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A Foundation of Stability and Mobility

Welcome to another great “Move Right Monday!”

We’ve had such a great response from these simple exercises – people are adding them to their daily routine and seeing results in the way they feel, their range of motion, and their posture. That’s exciting to hear.

Last time, I showed you an exercise that will help you improve not only the stability in your posture but also your mobility. It’s so important that you have both. A good, strong core will allow you to balance your weight evenly between your legs, pelvis, and back, to prevent injury. But free mobility is ultimately the goal – you should be able to do anything you want with your body without being hampered by pain and stiffness.

I see too many people who have such tight muscles across their thighs, hips, and lower back that they can barely move without pain. Some of is due to imbalanced exercises, or exercising without adequate stretching. Some of it may be due to a sedentary lifestyle, sitting all day at a desk and all night in front of the TV. Any way you slice it, we need to free up those muscle groups and get you back on your way to freedom of motion.

This week’s exercise helps to tone the muscles of the thighs, hips, stomach, and lower back that make up our core of stability. If your thighs or hips are too tight, this is a great exercise to help limber then up. It’s an extension of the previous exercise, but this time, instead of both knees down, we’re going to put one knee down and the other out straight in front of you, at a 90-degree angle.

Because we are focusing on balance, you may find that tip over a lot at first. That’s OK. The goal is to achieve balance and hold it. As you feel the quadriceps muscles on your thighs stretching and burning slightly, you can rest assured that this delicious stretch is limbering up those muscles and restoring the range of motion you used to enjoy.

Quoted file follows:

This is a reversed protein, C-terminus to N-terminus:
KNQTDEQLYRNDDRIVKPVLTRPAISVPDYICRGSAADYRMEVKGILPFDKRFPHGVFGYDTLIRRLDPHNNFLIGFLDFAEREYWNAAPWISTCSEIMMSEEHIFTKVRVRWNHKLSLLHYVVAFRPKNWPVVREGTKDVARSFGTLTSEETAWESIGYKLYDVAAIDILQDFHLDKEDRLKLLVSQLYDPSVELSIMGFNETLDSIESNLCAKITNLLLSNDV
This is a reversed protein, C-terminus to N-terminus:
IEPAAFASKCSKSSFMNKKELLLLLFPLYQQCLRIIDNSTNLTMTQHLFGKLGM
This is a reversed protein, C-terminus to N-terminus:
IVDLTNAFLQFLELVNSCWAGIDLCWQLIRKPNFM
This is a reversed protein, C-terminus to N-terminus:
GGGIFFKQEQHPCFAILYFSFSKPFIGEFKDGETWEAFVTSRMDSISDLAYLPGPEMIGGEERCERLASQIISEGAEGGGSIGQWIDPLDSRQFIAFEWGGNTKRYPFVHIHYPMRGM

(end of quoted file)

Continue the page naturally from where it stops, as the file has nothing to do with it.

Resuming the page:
Pay close attention to this one, because it seems a little complicated at first. But once you get it, you’ll always remember it.



1. Start on your knees (shoulder-width apart), in a tall, upright position, with a towel or mat underneath them to cushion.

2. Raise your right knee so it is straight out in front of you, with your right foot straight down in a 90-degree angle, still shoulder-width apart.

3. Move your right foot over until it is in line with your left knee.

4. Pull your left foot straight behind your left knee, so that your back foot is in a line with your knee and your front foot. Don’t let it go off to the side or you will lose the benefit of the exercise. Imagine yourself balancing on a wire from one foot to the other. Put your hands on your front knee to balance, if necessary.

5. Hold this position for up to two minutes.

6. To make it more difficult, place your hands behind your head, or above your head.

7. Switch legs and repeat.

Thanks so much for joining us again. If this is helping you, I hope you’ll take a few seconds to share it with your friends. It might just be the breakthrough someone needs to move without pain.

“At the end of your feelings is NOTHING. At the end of your principles is a PROMISE.”  — Eric Thomas

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